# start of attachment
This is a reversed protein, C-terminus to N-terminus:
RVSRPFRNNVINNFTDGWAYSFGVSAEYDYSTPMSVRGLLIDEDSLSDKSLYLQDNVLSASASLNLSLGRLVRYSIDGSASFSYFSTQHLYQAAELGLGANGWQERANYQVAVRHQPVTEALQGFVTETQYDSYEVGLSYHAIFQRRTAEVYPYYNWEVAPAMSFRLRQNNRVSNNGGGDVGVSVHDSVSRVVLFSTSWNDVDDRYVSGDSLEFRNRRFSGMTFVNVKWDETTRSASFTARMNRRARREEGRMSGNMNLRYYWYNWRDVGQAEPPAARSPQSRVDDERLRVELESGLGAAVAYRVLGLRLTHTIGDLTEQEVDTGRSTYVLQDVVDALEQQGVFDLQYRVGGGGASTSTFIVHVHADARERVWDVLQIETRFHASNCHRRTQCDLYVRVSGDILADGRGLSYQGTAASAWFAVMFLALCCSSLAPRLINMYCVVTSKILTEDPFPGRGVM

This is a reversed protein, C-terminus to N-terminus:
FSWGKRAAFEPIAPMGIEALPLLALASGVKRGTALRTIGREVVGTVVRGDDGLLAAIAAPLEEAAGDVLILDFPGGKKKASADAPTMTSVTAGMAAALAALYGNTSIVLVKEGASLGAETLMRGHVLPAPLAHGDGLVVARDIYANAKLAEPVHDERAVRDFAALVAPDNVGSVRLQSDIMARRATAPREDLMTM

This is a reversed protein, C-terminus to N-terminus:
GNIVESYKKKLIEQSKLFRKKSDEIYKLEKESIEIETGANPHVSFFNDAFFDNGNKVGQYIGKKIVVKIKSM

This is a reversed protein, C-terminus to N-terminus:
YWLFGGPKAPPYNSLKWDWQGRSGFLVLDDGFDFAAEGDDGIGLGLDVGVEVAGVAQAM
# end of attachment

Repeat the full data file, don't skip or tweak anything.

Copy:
This is a reversed protein, C-terminus to N-terminus:
RVSRPFRNNVINNFTDGWAYSFGVSAEYDYSTPMSVRGLLIDEDSLSDKSLYLQDNVLSASASLNLSLGRLVRYSIDGSASFSYFSTQHLYQAAELGLGANGWQERANYQVAVRHQPVTEALQGFVTETQYDSYEVGLSYHAIFQRRTAEVYPYYNWEVAPAMSFRLRQNNRVSNNGGGDVGVSVHDSVSRVVLFSTSWNDVDDRYVSGDSLEFRNRRFSGMTFVNVKWDETTRSASFTARMNRRARREEGRMSGNMNLRYYWYNWRDVGQAEPPAARSPQSRVDDERLRVELESGLGAAVAYRVLGLRLTHTIGDLTEQEVDTGRSTYVLQDVVDALEQQGVFDLQYRVGGGGASTSTFIVHVHADARERVWDVLQIETRFHASNCHRRTQCDLYVRVSGDILADGRGLSYQGTAASAWFAVMFLALCCSSLAPRLINMYCVVTSKILTEDPFPGRGVM

This is a reversed protein, C-terminus to N-terminus:
FSWGKRAAFEPIAPMGIEALPLLALASGVKRGTALRTIGREVVGTVVRGDDGLLAAIAAPLEEAAGDVLILDFPGGKKKASADAPTMTSVTAGMAAALAALYGNTSIVLVKEGASLGAETLMRGHVLPAPLAHGDGLVVARDIYANAKLAEPVHDERAVRDFAALVAPDNVGSVRLQSDIMARRATAPREDLMTM

This is a reversed protein, C-terminus to N-terminus:
GNIVESYKKKLIEQSKLFRKKSDEIYKLEKESIEIETGANPHVSFFNDAFFDNGNKVGQYIGKKIVVKIKSM

This is a reversed protein, C-terminus to N-terminus:
YWLFGGPKAPPYNSLKWDWQGRSGFLVLDDGFDFAAEGDDGIGLGLDVGVEVAGVAQAM